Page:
Fannie and Freddie were taken into conservatorship by the federal government after teetering on the bronk of collapse in 2008. Under the terms of the deal, the companies had to turn all their profits over to the Treasury as dividends. Although Fannie and Freddie have now paid back the $187.5 billion they received from the government, the deal still stands. This is understandably a sticking point with investors who bought stock in the company.
The lawsuit, filed by Perry Capital, Fairholme Funds Inc. and Arrowood Indemnity Company, argued that “blatant overreach by the federal government to seize all of the companies' profits at the expense of the companies and all of their private investors is unlawful and must be stopped.”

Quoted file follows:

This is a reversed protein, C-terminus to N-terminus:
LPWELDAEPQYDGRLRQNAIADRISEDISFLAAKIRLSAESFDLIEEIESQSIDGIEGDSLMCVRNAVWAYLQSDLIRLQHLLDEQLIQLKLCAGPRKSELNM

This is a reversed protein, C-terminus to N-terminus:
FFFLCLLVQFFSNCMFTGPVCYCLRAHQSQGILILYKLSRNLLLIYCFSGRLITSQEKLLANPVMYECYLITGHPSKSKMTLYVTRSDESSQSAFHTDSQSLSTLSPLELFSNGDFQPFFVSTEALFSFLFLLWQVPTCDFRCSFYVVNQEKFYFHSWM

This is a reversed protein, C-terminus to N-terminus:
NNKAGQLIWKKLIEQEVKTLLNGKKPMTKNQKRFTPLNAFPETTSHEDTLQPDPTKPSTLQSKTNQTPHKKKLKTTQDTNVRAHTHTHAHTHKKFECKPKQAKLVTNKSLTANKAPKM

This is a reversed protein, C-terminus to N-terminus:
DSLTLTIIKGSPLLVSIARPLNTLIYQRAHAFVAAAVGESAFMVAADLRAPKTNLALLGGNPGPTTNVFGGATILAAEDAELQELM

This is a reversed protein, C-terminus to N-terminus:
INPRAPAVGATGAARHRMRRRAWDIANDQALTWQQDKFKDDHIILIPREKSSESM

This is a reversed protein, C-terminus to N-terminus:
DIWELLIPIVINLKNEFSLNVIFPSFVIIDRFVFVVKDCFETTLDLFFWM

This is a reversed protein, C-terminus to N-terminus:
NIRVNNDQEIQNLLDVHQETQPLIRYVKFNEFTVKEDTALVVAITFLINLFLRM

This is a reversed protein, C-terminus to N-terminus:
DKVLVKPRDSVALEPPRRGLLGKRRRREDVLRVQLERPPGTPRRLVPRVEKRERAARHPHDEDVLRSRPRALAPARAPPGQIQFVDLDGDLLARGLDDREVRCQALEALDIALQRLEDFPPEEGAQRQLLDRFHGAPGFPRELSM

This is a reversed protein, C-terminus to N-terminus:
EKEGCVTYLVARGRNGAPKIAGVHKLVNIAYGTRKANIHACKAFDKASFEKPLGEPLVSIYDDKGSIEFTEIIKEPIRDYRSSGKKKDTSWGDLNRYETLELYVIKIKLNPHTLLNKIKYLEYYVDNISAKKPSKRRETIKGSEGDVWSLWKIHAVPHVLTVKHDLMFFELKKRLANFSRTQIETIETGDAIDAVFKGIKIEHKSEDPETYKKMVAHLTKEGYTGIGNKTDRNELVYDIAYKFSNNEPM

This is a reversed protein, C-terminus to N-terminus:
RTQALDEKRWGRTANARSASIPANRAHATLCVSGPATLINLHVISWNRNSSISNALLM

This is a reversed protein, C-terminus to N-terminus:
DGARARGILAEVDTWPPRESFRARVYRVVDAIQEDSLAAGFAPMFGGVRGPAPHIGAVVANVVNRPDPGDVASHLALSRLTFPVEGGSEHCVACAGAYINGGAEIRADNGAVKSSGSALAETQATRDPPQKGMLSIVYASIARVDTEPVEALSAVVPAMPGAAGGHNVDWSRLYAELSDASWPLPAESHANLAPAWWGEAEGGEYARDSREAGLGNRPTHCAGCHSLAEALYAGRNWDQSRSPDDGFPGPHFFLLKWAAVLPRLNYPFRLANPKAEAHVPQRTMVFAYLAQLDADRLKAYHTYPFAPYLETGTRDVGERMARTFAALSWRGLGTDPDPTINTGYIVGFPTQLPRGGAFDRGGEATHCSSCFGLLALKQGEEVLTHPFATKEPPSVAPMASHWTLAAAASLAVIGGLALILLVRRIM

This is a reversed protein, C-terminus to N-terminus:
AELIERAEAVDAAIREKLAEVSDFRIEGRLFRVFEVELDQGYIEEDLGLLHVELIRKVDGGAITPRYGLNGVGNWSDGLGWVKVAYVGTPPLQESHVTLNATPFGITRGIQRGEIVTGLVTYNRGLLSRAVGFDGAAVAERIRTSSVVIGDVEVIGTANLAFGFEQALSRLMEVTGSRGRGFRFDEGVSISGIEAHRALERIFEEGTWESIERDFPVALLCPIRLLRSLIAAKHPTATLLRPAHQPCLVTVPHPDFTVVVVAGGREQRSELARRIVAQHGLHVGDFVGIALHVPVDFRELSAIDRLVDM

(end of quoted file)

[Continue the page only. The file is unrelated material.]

But today the court ruled against the plaintiffs, saying that Congress had given the Treasury and the Federal Housing Finance Agency the power to take profits from Fannie and Freddie as part of the Housing and Economic Recovery Act. According to the court, “unambiguous” provisions of the law compelled the dismissal.
A federal judge has thrown out a lawsuit that sought to prevent the government from forcing Fannie Mae and Freddie Mac to turn over their profits to the Treasury.